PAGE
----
Kristi Wolf: Tips for the college student
02/05/2011 1:05 AM
02/05/2011 1:28 AM
The spring semester is in full swing, and we are finishing up the third week at Merced College.
As a student and a secretary, I see a lot of confused faces at the beginning of the semester; many of them are students.
I would like to offer some pointers to all the current and future Merced College students in hopes of helping you succeed at this campus and others.
My first word of advice is FOG. Yes, that's right. I said fog.
You know, the moist, sometimes dense mist, hanging low in our field of vision every morning. It is difficult to drive in. So my advice is: slow down.
You want to make it to class on time, I understand. But fog and fast speeds don't mix well. It is better to be a little late than never to arrive. So please, set your alarms just 15 minutes earlier and leave the house 15 minutes earlier. You'll thank me for that later.
This brings me to my second tip: Time management.
This is a tool you will learn in school, build on in college and hone once you get out into the working world. It is a good tool no matter what you are doing or what is going on in your life.
Managing our time is probably the biggest thing any of us do in a given day without even realizing it.
But learning specifically how to manage our time while in school is detrimental to our success here. Let's take into consideration the extra time we need to get ready and the fog issue. Again, a little earlier getting up and a little earlier getting out of the house will go a long way.
Time management means planning ahead for attending classes, doing homework, dating and spending time with friends or family.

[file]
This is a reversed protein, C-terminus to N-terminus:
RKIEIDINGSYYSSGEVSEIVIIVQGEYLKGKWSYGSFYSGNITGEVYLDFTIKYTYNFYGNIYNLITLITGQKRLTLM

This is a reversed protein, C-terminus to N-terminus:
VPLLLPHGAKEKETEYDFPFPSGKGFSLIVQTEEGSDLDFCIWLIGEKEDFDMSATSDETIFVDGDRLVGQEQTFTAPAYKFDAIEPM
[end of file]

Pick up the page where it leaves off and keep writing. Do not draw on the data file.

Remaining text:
Remember this: each unit of credit requires two to three hours study outside the classroom. We can all do the math. I have 13 units this semester. That means I should spend 26 to 39 hours studying and doing homework.
Whew! But, it's a small price to pay if you want to pass your classes and get good grades on top of it.
Read the syllabus you receive from each of your instructors. The syllabus is our contract with each of our instructors. This tells us the rules of class, what's expected of us and what we can expect from the instructor.
Most instructors will tell you how much time outside of class should be spent studying. Listen to them. They should know.
Third: Study Central. What is that? Study Central is located in the Student Union building at the end of the hallway behind the cafeteria.
Students can go here to study, to get tutoring help and use computers to print homework and reports. There's always an instructor in the room who can help you.
Study Central also puts on some really useful miniclasses designed specifically for student success. These are held mostly on a weekly basis, but at the very least twice a month.
Some topics: Time management, developing study habits, navigating in an online class and many others. These sessions are generally in the afternoon, last for one hour and are a solid asset to any student, new or seasoned.
And finally, when in doubt, ask for help. If you are struggling in any of your classes, please don't be afraid to ask for help. It's nothing to be ashamed of. Hey! I've asked my 17-year-old for algebra help. If I can do that, you can easily go to an instructor.
Instructors hold office hours, and those who don't are more than willing to meet after class in order to help students. They want you to succeed. The Tutorial Center is another fine place to go. They can set you up with a tutor in any subject you need assistance with.
College can be daunting, homework time-consuming. But if you would take even one piece of the advice I offer here, your campus life could be so much better. Better, not necessarily easier. We all have to admit, it's hard to be a responsible adult.
Kristi Wolf is a full-time secretary and student at Merced College, majoring in administrative office management, with aspirations of being a writer.
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